In another embodiment of a method of manufacturing an implant in accordance with the present invention, in the moulding step a non-aqueous, hydraulic cement composition which comprises a non-aqueous mixture of (a) a Brushite- or Monetite-forming calcium phosphate powder composition, and (b) non-aqueous water-miscible liquid, is moulded onto the wire mesh and allowed to harden in a wet to moist environment.
In another embodiment of a method of manufacturing an implant in accordance with the present invention in the moulding step a non-aqueous, hydraulic cement composition which comprises a non-aqueous mixture of (a) a non-hydrated powder composition comprising porous β-tricalcium phosphate (β-TCP) granules and at least one additional calcium phosphate powder, and (b) non-aqueous water-miscible liquid, is moulded onto the wire mesh and allowed to harden in a wet to moist environment.
One example of a Monetite-forming composition includes a 1:1 molar ratio of β-tricalcium phosphate (preferably with grain size in the range from 0.1 to 100 micrometers) and monocalcium phosphate monohydrate (MCPM), or a 1:1 molar ratio of β-tricalcium phosphate (preferably with grain size in the range from 0.1 to 100 micrometers) and Anhydrous monocalcium phosphate (MCPA). The grain size of MCMP or MCPA may have a larger spread than the β-tricalcium phosphate, and preferably it is in the range from 1 to 800 micrometers. A preferred powder to liquid ratio is in the range of 3 to 5, and the more preferred ratio is between 3.75 and 4.25.
An example of a wet environment is a water bath. An example of a moist environment is a chamber where the relative humidity is 100%. Optionally, hardening of the cement material can be performed at reduced, or normal or elevated temperature, combined with a humid, i.e. a relative humidity over 50%, environment or wet environment.
In an alternate embodiment, the precursor powder composition is basic (apatitic) and comprises (a) a basic calcium phosphate component comprising porous β-TCP granules and tetra calcium phosphate (TTCP) and/or amorphous calcium phosphate, and (b) an acidic phosphate, non-limiting examples of which include monocalcium phosphate monohydrate (MCPM), anhydrous monocalcium phosphate, phosphoric acid, pyrophosphoric acid or combinations thereof. The components of the apatitic precursor powder compositions are chosen such that (i) the pH of the cement paste during setting is higher then 6; and (ii) the end-product of the setting reaction comprises amorphous calcium phosphate hydrate, hydroxyapatite, ion-substituted hydroxyapatite, or combinations thereof.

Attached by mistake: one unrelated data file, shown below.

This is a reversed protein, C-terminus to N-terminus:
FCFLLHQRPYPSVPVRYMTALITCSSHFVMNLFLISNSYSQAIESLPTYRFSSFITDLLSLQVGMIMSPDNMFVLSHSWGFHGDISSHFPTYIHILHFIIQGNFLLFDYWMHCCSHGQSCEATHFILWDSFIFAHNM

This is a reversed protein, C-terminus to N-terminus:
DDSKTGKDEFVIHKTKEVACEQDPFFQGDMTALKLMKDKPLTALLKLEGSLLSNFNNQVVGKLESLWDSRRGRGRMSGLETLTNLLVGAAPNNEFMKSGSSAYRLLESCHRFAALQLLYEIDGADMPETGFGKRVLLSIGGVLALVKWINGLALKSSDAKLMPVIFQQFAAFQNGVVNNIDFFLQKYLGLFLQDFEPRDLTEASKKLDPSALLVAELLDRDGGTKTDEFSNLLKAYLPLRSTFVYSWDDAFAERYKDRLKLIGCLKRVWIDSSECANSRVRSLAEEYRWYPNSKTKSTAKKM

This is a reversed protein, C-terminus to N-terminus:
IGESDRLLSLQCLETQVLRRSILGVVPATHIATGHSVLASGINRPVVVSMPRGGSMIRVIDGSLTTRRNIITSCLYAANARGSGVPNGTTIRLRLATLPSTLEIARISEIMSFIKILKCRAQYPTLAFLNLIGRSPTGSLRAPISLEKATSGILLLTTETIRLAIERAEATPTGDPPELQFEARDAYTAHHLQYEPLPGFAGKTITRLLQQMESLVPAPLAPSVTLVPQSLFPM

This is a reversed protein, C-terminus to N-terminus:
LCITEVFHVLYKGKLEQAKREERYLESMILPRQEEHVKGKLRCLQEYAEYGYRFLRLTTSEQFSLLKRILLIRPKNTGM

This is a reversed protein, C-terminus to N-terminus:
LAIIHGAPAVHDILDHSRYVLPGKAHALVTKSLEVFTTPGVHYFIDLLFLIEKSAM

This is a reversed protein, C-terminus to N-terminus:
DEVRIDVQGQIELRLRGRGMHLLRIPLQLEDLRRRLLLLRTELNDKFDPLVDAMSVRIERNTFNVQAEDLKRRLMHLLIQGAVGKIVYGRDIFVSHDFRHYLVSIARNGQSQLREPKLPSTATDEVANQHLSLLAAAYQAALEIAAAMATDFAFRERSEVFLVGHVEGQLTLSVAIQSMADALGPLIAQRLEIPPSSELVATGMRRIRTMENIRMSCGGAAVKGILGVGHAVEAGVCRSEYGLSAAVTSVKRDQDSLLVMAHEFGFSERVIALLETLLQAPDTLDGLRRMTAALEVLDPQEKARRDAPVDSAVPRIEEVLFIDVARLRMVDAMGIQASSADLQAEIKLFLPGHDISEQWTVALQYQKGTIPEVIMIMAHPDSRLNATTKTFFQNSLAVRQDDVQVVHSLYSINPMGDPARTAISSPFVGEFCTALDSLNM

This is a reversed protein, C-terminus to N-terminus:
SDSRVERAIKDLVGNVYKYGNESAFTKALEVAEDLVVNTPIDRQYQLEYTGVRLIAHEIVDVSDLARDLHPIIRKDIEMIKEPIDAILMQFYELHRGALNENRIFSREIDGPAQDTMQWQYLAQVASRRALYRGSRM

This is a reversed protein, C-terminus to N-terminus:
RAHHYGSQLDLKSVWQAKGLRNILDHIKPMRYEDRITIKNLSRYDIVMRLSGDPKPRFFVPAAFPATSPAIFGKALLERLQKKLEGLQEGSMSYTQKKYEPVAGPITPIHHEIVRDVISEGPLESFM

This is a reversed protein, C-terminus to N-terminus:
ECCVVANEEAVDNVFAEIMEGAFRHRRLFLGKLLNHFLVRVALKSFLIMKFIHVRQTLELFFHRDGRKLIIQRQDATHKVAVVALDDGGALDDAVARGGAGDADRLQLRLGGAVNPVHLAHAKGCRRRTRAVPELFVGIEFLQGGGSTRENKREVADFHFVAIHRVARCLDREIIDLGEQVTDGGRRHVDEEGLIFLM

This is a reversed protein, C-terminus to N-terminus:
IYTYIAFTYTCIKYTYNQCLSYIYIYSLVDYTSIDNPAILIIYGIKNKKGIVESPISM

Once the cement has hardened the cement and wire construction can be removed from the mould, any remaining unwanted cement, for example cement that has fastened onto the wires, is removed and the implant packaged and sterilized.
Optionally the cement and wire construction of the implant system of the present invention could be exposed to pressure during hardening, for example by pressing an inverse mould against the cement, in order to obtain a stronger end product.
The implant system can be attached to the host tissue via sutures and/or plates and screws and/or clamps or any other fixing means.
The implant system can be used in tissue replacements (bone and soft tissue replacement) and in veterinary medicine. For soft tissue replacement the implant structure is preferably composed of polymeric materials, preferably resorbable polymers. For hard tissue the implant system is preferable composed of metal wires and ceramic solids, preferably of metal wires and resorbable ceramics. In the event that the patient is still growing it is appropriate to use resorbable materials for the wires and/or the mosaic plates. Suitable resorbable polymers are Polydioxanone, poly L-lactic acid, and polyglycolic acid.
The implant system may also optionally be combined with an injectable biomaterial or drug delivery vehicle that guides the tissue in-growth into the gaps between the bone and the implant.
While the invention has been illustrated with examples in which an implant in accordance with the present invention is used to fill a bore hole between a bone flap and a surrounding bone, such implants are of course suitable for filling any type of hole when the size and shape of the implant is adapted to the size of the hole to be filled.
The invention is not limited to the embodiments shown, which can be varied freely within the framework of the following claims. In particular, the features of the various embodiments and examples described may be freely combined with each other in order to reach additional embodiments, which are all considered part of the scope of the present application.